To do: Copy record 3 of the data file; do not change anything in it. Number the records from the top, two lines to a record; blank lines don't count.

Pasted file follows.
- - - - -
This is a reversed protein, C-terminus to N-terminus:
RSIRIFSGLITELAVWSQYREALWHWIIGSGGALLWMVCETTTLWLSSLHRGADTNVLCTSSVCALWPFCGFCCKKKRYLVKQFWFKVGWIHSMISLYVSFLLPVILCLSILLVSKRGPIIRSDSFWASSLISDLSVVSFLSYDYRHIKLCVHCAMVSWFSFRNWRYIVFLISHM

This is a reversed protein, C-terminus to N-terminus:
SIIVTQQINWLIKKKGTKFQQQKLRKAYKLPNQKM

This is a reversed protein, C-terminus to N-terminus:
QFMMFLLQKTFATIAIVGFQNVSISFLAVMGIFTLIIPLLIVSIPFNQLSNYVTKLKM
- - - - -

This is a reversed protein, C-terminus to N-terminus:
QFMMFLLQKTFATIAIVGFQNVSISFLAVMGIFTLIIPLLIVSIPFNQLSNYVTKLKM